Terry Eagleton on Catholicism and the Left

Ever since his scorched-earth takedown of Richard Dawkins, I’ve been fascinated by Terry Eagleton’s views on religion. In a review of Raymond Guess’s new book, published today in New Left Review, Eagleton not only defends Catholics-turned-Marxists (a controversial take within mainstream Catholicism), but he writes generously about the whole theological structure of Catholicism itself on left-wing terms. He also reflects fondly on Catholic education and the history of the Catholic minority in England. I encourage you to read the review. Here is an excerpt:

Catholics who become leftists don’t tend to do so simply by way of reaction to a right-wing, deeply authoritarian set up. Nor is it that they are predisposed by their upbringing to left-wing sects which like the church believe themselves to be the sole proprietors of truth, and which have their own secular version of schisms, heresies and even popes. It is rather that you can move from Catholicism to Marxism without having to pass through liberalism. To be raised a Catholic is to have no feel for liberal individualism. Catholics are not impressed by the sovereign autonomous subject. In fact, like Geuss, they are far too little impressed by it. They think instead in corporate terms, and are instinctively ill at ease with Protestant inwardness and solitude. The more positive side of ritual observances is that what matters is what you do, not some inner angst or ecstasy. Catholics also hold that human existence is an institutional affair, and is thus inherently social. Nor are they rattled by the idea of doctrine, or even of dogma, which they understand in its original sense as meaning whatever is taught. Reason has its limits; but it is not an inherently corrupt facility, as radical Protestantism claims, and within its constraints one must argue and analyse as precisely as possible. Endless open-mindedness is to be admonished rather than admired. The truth will set you free. The late left-wing theologian Herbert McCabe once told an Anglican bishop that the difference between the two of them on a certain issue was not a matter of emphasis, but that he, McCabe, was right and the bishop was wrong. Or, he added, if he is right, then I am wrong. It is an authentically Catholic note.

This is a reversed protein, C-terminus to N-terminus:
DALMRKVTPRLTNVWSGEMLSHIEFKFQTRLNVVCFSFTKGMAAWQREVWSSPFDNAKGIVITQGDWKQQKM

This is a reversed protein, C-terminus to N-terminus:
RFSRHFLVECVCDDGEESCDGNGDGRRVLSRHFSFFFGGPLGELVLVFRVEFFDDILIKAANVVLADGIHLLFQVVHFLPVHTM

Leave a Reply

Fill in your details below or click an icon to log in:

WordPress.com Logo

You are commenting using your WordPress.com account. Log Out /  Change )

Twitter picture

You are commenting using your Twitter account. Log Out /  Change )

Facebook photo

You are commenting using your Facebook account. Log Out /  Change )

Connecting to %s

This site uses Akismet to reduce spam. Learn how your comment data is processed.